Thinking of Investing Overseas?
Written by Nick Holevas on January 7, 2019
As we are considering growing our vacation rentals business internationally, by converting an apartment in an Athens suburb in Greece, we have a lot of considerations to go through.
Greece follows the taxation model of Germany, by imposing a cash tax on vacation rentals. The Finance and Tourism Ministry recently passed a bill to tax peer-to-peer property rentals as unlicensed accommodation. Fines will be imposed to owners found to be renting out their property without a registration on Greece's tax platform and if they don’t fulfill certain criteria.
The rules are somewhat similar as the United States, where a property is either considered a rental and goes on Form Schedule E, or a business, and goes on Form Schedule C.
Once we identify the property as a short-term rental, we will then have to register it on taxisnet.gr, Greece's online tax platform. If we fail to do this, fines of up to 5,000 euros are due. We definitely do not want to pay 5,000 euros, so we will contact a local tax attorney to make sure we do everything right, before we even start the process.
Once registered, we would have to get a tax ID number specifically for that property, for us to operate the rental as a business.
Then we would have to file a tax return and pay any taxes due, for the revenue received on the rental.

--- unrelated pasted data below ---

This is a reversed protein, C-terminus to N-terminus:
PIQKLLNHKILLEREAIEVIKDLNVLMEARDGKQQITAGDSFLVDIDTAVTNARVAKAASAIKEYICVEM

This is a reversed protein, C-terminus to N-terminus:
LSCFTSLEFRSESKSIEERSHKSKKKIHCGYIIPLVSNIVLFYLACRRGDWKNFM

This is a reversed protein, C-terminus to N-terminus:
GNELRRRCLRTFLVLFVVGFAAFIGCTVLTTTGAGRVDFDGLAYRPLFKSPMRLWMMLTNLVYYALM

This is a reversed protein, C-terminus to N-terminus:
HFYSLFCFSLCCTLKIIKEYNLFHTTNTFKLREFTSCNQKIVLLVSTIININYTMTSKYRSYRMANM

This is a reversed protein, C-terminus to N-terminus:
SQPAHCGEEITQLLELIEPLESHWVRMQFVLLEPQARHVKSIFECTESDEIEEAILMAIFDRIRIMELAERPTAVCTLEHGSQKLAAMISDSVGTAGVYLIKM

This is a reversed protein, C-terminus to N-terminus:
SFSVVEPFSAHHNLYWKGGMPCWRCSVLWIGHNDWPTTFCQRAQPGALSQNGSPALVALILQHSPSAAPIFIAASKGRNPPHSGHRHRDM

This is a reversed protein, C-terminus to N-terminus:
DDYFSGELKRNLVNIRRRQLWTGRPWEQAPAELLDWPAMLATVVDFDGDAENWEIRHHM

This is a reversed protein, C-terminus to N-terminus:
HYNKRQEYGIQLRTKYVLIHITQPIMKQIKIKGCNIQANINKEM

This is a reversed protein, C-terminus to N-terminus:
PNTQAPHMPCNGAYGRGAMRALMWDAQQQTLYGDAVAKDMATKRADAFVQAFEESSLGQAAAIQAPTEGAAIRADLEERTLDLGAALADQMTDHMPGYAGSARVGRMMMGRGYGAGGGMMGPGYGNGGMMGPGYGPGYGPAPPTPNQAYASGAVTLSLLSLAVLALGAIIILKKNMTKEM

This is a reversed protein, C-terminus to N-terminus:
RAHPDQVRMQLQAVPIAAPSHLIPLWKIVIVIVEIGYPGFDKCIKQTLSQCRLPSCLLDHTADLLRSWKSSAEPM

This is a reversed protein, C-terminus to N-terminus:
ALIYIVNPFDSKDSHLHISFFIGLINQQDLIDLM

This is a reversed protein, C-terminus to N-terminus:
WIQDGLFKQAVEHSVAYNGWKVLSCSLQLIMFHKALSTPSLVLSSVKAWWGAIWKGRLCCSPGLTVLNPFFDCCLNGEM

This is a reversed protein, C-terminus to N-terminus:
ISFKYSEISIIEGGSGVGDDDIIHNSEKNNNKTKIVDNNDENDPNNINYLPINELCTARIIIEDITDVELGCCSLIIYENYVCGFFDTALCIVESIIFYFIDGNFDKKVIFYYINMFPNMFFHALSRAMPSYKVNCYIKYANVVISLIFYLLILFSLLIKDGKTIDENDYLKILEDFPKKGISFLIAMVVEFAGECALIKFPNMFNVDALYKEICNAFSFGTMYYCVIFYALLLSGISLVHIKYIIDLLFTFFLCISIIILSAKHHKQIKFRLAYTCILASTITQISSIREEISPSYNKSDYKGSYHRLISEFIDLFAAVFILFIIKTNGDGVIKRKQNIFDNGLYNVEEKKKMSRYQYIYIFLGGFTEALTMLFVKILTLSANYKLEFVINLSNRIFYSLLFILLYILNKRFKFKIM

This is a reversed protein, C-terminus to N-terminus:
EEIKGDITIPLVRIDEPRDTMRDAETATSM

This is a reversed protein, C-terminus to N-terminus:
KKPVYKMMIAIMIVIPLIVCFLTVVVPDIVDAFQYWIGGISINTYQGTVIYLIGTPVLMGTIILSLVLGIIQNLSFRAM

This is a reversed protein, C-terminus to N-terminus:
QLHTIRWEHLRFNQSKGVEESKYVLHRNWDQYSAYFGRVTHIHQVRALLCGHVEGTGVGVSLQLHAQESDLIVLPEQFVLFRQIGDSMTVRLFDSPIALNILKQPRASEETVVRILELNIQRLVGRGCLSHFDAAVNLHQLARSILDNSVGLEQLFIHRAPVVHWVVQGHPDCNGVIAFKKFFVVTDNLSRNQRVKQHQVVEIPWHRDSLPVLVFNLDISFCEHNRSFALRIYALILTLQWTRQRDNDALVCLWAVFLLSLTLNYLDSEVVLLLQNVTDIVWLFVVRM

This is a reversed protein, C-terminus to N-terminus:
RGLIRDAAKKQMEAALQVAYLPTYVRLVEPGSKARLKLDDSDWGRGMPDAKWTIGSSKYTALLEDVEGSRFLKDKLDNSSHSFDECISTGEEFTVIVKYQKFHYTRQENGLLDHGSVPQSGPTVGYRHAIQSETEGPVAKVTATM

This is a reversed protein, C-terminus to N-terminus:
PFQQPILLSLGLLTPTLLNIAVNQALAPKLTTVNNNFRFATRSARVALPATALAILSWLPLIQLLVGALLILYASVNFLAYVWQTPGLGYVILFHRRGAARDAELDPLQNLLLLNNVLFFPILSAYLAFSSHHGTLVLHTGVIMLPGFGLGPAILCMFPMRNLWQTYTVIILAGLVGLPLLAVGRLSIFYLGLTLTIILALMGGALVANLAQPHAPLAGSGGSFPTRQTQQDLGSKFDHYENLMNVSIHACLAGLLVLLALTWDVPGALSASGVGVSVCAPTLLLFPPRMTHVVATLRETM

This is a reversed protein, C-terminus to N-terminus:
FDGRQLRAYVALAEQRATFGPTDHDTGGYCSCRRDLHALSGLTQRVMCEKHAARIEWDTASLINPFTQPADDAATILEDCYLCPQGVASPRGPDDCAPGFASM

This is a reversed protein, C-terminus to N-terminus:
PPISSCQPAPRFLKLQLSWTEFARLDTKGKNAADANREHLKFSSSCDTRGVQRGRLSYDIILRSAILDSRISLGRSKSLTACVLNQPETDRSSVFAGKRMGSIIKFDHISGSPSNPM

The great news is that as rental real estate owners, we can expand all over the world, where online platforms such as Airbnb, and VRBO, TripAdvisor, are allowed. We just have to do research. Heck even in the US, there are municipalities that have restrictions on short-term rental owners (Asbury Park, NJ, and Austin, TX, for example).
Another consideration is that we must file the appropriate tax forms here in the USA for any income received from Greece, and pay the tax on it. The good news is that there is a treaty between our two countries, and we will not need to pay taxes twice, as the amount paid in Greece gets credited in the USA.
The main lesson here is, as a short-term rental owner in a foreign country, you must do your due diligence. Find a good team in the foreign country who can help you with tax matters; ask an attorney about the different entity structures you might want to pursue; take compliance seriously.
Also, ask your team in the United States if there are any complications, either legal or tax-related, that may arise by making an real estate investment in a foreign country. You do not want to be stuck in a situation where you did not file the appropriate tax foreign tax for with the IRS.
Of course, please be cautious. There are so many investment scams out there. You don't know if the person on the other side of the website is a crook. Everyone seems nice when they want your money. That's why I always suggest traveling to the country before investing in it.
We look forward to the day where we can help people internationally, create even more success in the short-term rentals business. 

Michael & Nick


Michael Davis helps real estate investors attract high-paying guests for their vacation rentals by designing  ideal spaces.  Nick Holevas helps real estate investors increase sales by pricing their rentals at an optimum price while being compliant with local and federal requirements. If you are a real estate investor interested in increasing the return on investment on your single family home, then definitely reach out and request a free strategy session today.
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